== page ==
Following multiple cameos on Steve Allen’s show, Lawrence was brought on as a regular. He followed the show when it changed to NBC’s “Tonight” in 1954, singing and joke-telling alongside Allen. The show established the format for the venerable “The Tonight Show.”

Following a five-year stint with the show’s host, Lawrence developed his comedic skills and gained a broad following through his singing. “I think Steve Allen was the biggest thing that happened to me,” Lawrence told reporters. “I was asked to perform something different every night. It was superior to vaudeville in certain ways.”

A young vocalist named Eydie Gorme joined the cast early on in the span of the series. In 1957, following four years of singing together, she and Lawrence tied the knot.

They continued to be well-liked up to Gorme’s passing in 2013, whether they were performing live together or appearing separately on TV.

His justification: “If we did television together all the time, why should anyone go see us in a club?”

He had appearances in television programs like The Nanny, Gilmore Girls, Diagnosis Murder, and CSI: Crime Scene Investigation.

In 1958, he co-starred with his spouse in “The Steve Lawrence-Eydie Gorme Show,” then in 1965, Lawrence debuted on his own television program, “The Steve Lawrence Show”.

Without Gorme, he also appeared on stage, playing the lead in a 1962 summer stock production of “Pal Joey.” In 1964, he debuted on Broadway and was nominated for a Tony Award in the musical “What Makes Sammy Run?” which was adapted from the beloved novel by Budd Schulberg about a hustler from New York who works his way up to the top of the entertainment industry.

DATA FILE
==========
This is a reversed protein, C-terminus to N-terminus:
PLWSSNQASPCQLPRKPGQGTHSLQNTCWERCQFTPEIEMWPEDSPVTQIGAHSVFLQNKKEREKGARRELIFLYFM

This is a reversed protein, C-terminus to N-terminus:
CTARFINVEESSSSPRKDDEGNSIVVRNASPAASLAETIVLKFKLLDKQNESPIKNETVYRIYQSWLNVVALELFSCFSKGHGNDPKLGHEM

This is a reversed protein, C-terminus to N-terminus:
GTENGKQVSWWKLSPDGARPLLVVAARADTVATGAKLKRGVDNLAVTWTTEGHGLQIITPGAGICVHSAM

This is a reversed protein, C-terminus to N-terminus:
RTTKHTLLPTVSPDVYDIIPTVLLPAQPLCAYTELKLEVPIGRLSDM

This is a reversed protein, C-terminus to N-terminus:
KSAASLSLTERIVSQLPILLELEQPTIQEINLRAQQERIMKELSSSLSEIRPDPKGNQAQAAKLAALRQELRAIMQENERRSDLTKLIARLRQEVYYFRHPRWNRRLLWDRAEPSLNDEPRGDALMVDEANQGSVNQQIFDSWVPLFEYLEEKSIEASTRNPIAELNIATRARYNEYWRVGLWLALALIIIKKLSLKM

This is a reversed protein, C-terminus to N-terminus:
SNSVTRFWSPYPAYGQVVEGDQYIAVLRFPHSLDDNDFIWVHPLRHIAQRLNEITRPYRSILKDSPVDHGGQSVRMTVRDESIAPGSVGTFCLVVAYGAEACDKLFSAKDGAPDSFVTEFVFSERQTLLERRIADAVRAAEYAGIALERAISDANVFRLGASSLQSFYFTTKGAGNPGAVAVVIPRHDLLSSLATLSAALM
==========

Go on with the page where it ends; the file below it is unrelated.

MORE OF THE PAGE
Although critics appreciated Lawrence, they awarded the play a poor rating. Nevertheless, it was profitable, and insiders said his performance was the reason for it.

In addition, Lawrence played a few supporting parts in motion pictures, including “The Yards,” “Blues Brothers 2000,” “Stand Up and Be Counted,” and “The Lonely Guy.”

Originally from New York, Lawrence and Gorme shared an apartment in Manhattan when they first started dating. They relocated to Beverly Hills as Hollywood became the hub of TV entertainment.

Lawrence was born Sidney Liebowitz in the Brooklyn borough of New York City. His father was a Jewish cantor and also a house painter. At the age of eight, he started singing in his father’s synagogue choir. By his mid-teens, he was performing in pubs and clubs. He got his name from his two nephews’ first names.

Michael and David, a composer, were the two sons he and Gorme had. Michael, who had heart issues for a long time, passed away at the age of 23 from heart failure in 1986.

His son David remarked, “My dad was an inspiration to so many people,” in a statement. But to me, he was just this endearing, attractive, absurdly witty, and prolific singer. At times by himself, at other times with his incredibly gifted spouse. I am extremely grateful for having him as a parent and extremely honored to be his son.

Bob Thomas, a former AP reporter, collated the biographical material included in this report.